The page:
Posted on November 17 2015
All of us have benefited from the kindness of family, friends and even strangers during difficult times in our lives. A good way to give back is to help others in the same circumstances, and one of the best ways to do that is to provide meals. Cooking and cleaning while dealing with a medical crisis or a recent loss can be overwhelming, and having that burden taken away can mean more than you might imagine. If you have a friend or community member who is going through a difficult time, these tips may help lessen his/her stress:
Set up a contact person
If someone is contending with a serious illness or with grief, it's likely he or she doesn't want to field questions about meal delivery and food preferences. Instead, figure out who should be the point person for the effort. If you have the time, this may be something you can do. Otherwise, help the person in question find someone who is able to coordinate food delivery. Our Pinterest account (FoodVacBags.com) has many recipes available. Setting up a variety of meals will help to limit the monotony of the same dishes.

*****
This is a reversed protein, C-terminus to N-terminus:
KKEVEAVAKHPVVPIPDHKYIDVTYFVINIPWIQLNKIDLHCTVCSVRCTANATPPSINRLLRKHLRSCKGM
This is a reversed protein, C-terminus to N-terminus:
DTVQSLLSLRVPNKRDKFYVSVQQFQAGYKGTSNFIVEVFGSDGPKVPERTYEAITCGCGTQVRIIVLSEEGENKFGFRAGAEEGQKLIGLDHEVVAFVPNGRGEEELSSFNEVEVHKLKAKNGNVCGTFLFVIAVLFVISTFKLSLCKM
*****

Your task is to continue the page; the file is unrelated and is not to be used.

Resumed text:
Keep circumstances in mind
If your friend or neighbor is private, it is probably not the best idea to broadcast these plans over social media. However, if he or she consents, see whether other neighbors, friends, church members and colleagues may be interested in helping out with cooking. You might be surprised by how many people want to pitch in.
Also be mindful of what kinds of food the family in crisis could really use. A family with small children may have different dietary needs than a couple or a single person. It's best to ask about preferences, allergies and dietary observances if you can, or have someone close to the family let you know. That way, the food that comes through will be tailored to the family's requirements and tastes.
Finally, you should ask how much freezer space the family has available. If there is a lot, you and other people interested in helping can cook, vacuum seal and freeze a huge variety of meals for the family to use as it needs them instead of on a set schedule. This can help a lot if the crisis the family is in involves unpredictable schedules, appetites and energy levels, as many do.
Don't forget the details
While frozen meals portioned in vacuum sealer bags are going to be very welcomed, there are other needs families have in terms of food too. Don't be afraid to send along packs of snacks or baskets of fruit. When people are ill or grieving, their appetites may not be very strong and they may prefer to eat small amounts of food at a time. If there are kids in the house, deliver a few foods you know they like and that are easy to prepare. This can help keep them feeling cared for even as their family endures a difficult time.